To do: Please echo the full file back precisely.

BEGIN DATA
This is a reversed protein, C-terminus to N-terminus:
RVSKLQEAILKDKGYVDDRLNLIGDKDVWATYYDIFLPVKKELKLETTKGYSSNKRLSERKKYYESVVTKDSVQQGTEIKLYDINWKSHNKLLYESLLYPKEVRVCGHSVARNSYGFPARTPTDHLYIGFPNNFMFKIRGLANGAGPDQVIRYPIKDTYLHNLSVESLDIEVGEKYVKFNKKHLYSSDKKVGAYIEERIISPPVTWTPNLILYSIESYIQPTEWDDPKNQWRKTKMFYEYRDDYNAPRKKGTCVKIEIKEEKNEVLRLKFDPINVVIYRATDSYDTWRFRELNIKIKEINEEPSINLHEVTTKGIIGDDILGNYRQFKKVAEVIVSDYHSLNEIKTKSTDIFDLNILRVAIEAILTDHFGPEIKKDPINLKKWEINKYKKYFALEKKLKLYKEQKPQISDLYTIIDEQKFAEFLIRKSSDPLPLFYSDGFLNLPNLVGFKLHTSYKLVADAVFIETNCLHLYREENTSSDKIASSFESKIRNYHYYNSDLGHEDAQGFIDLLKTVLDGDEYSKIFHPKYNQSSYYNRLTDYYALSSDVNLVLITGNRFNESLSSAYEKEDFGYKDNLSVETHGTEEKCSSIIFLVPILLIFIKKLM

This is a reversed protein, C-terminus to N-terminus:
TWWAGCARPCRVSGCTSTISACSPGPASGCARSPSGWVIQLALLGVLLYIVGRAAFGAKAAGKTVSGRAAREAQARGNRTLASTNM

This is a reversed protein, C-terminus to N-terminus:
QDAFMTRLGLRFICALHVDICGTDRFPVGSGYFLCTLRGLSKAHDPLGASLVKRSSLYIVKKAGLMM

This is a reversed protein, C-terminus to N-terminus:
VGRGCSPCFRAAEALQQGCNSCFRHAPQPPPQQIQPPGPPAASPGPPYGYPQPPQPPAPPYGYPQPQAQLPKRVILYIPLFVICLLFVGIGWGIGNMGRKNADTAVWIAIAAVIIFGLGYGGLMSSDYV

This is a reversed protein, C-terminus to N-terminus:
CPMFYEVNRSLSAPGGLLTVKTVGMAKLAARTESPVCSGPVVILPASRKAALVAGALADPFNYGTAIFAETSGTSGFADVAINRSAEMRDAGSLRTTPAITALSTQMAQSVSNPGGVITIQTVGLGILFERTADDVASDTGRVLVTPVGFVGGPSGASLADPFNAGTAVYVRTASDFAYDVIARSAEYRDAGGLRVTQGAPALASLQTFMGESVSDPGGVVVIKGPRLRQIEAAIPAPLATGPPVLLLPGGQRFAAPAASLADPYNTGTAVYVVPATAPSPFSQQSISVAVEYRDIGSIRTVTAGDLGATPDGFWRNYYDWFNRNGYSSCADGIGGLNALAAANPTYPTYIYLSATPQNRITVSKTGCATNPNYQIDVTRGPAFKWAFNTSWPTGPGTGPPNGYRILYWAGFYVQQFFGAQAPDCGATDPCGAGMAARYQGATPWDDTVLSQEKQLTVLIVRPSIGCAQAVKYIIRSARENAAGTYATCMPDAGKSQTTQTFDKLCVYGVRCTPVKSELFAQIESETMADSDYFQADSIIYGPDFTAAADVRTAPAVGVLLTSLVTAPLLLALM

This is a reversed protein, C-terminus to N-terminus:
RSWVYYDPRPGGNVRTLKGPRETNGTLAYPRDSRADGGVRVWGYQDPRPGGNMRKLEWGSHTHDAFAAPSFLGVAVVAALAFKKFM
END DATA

This is a reversed protein, C-terminus to N-terminus:
RVSKLQEAILKDKGYVDDRLNLIGDKDVWATYYDIFLPVKKELKLETTKGYSSNKRLSERKKYYESVVTKDSVQQGTEIKLYDINWKSHNKLLYESLLYPKEVRVCGHSVARNSYGFPARTPTDHLYIGFPNNFMFKIRGLANGAGPDQVIRYPIKDTYLHNLSVESLDIEVGEKYVKFNKKHLYSSDKKVGAYIEERIISPPVTWTPNLILYSIESYIQPTEWDDPKNQWRKTKMFYEYRDDYNAPRKKGTCVKIEIKEEKNEVLRLKFDPINVVIYRATDSYDTWRFRELNIKIKEINEEPSINLHEVTTKGIIGDDILGNYRQFKKVAEVIVSDYHSLNEIKTKSTDIFDLNILRVAIEAILTDHFGPEIKKDPINLKKWEINKYKKYFALEKKLKLYKEQKPQISDLYTIIDEQKFAEFLIRKSSDPLPLFYSDGFLNLPNLVGFKLHTSYKLVADAVFIETNCLHLYREENTSSDKIASSFESKIRNYHYYNSDLGHEDAQGFIDLLKTVLDGDEYSKIFHPKYNQSSYYNRLTDYYALSSDVNLVLITGNRFNESLSSAYEKEDFGYKDNLSVETHGTEEKCSSIIFLVPILLIFIKKLM

This is a reversed protein, C-terminus to N-terminus:
TWWAGCARPCRVSGCTSTISACSPGPASGCARSPSGWVIQLALLGVLLYIVGRAAFGAKAAGKTVSGRAAREAQARGNRTLASTNM

This is a reversed protein, C-terminus to N-terminus:
QDAFMTRLGLRFICALHVDICGTDRFPVGSGYFLCTLRGLSKAHDPLGASLVKRSSLYIVKKAGLMM

This is a reversed protein, C-terminus to N-terminus:
VGRGCSPCFRAAEALQQGCNSCFRHAPQPPPQQIQPPGPPAASPGPPYGYPQPPQPPAPPYGYPQPQAQLPKRVILYIPLFVICLLFVGIGWGIGNMGRKNADTAVWIAIAAVIIFGLGYGGLMSSDYV

This is a reversed protein, C-terminus to N-terminus:
CPMFYEVNRSLSAPGGLLTVKTVGMAKLAARTESPVCSGPVVILPASRKAALVAGALADPFNYGTAIFAETSGTSGFADVAINRSAEMRDAGSLRTTPAITALSTQMAQSVSNPGGVITIQTVGLGILFERTADDVASDTGRVLVTPVGFVGGPSGASLADPFNAGTAVYVRTASDFAYDVIARSAEYRDAGGLRVTQGAPALASLQTFMGESVSDPGGVVVIKGPRLRQIEAAIPAPLATGPPVLLLPGGQRFAAPAASLADPYNTGTAVYVVPATAPSPFSQQSISVAVEYRDIGSIRTVTAGDLGATPDGFWRNYYDWFNRNGYSSCADGIGGLNALAAANPTYPTYIYLSATPQNRITVSKTGCATNPNYQIDVTRGPAFKWAFNTSWPTGPGTGPPNGYRILYWAGFYVQQFFGAQAPDCGATDPCGAGMAARYQGATPWDDTVLSQEKQLTVLIVRPSIGCAQAVKYIIRSARENAAGTYATCMPDAGKSQTTQTFDKLCVYGVRCTPVKSELFAQIESETMADSDYFQADSIIYGPDFTAAADVRTAPAVGVLLTSLVTAPLLLALM

This is a reversed protein, C-terminus to N-terminus:
RSWVYYDPRPGGNVRTLKGPRETNGTLAYPRDSRADGGVRVWGYQDPRPGGNMRKLEWGSHTHDAFAAPSFLGVAVVAALAFKKFM